Internal Audit Checklist: Cash Forecasting and Receipts

Cash Forecasting

In general, the objective of an internal audit is to assess the risk of material misstatement in financial reporting. Material misstatements can arise from inadequacies in internal controls and from inaccurate management assertions. As such, testing the validity of various implicit managerial assertions is a key objective of an internal auditor.

While this applies to all financial cycles, this article is the next in a series focusing on the General Control Activities for Short Term Cash Management. The most important general control areas for Short Term Cash Management (STCM) include:

  • Organization
  • Performance Management
  • Cash Forecasting
  • Cash Disbursements and Cash Receipts
  • Check Receipts
  • Bank Statement Reconciliation
  • Other Cash Management Activities

In this post, we’ll focus on the General Control Activities for Cash Forecasting and Check Receipts of the Short Term Cash Management cycle.

Cash Forecasting

It is important that there is a process in place to accurately forecast short terms cash needed to ensure that available funds are sufficient to meet the business needs in the short term. The following should be included in any audit:

  • Verify that development of the forecast flows and cash position is regularly monitored by appropriate level management.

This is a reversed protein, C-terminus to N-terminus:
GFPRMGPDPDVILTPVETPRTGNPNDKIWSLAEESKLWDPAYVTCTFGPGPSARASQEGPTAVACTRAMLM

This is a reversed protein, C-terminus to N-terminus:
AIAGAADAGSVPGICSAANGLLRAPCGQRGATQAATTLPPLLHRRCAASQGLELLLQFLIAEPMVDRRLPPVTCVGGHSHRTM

Check Receipts

It is critical that all checks received are accurately recorded and accounted for in the proper period. To ensure proper controls it is important to ensure that only authorized personnel receive and record checks. The following should be included in any audit:

  • Validate that the ability to receive and record checks is restricted to authorized personnel.
  • Verify that the list of personnel authorized to receive and record checks is regularly reviewed by an appropriate level of management.
  • Confirm that of outstanding receivables is regularly reviewed by an appropriate level of management and that there is up on significant or past-due accounts (this control also monitors unallocated checks received).

In conclusion, auditing standards require that auditors test basic underlying management assertions implicit in the financial statements. Key objectives to these assertions are; Existence and Completeness, Rights and Obligations, Valuation or Allocation, and Presentation and Disclosure.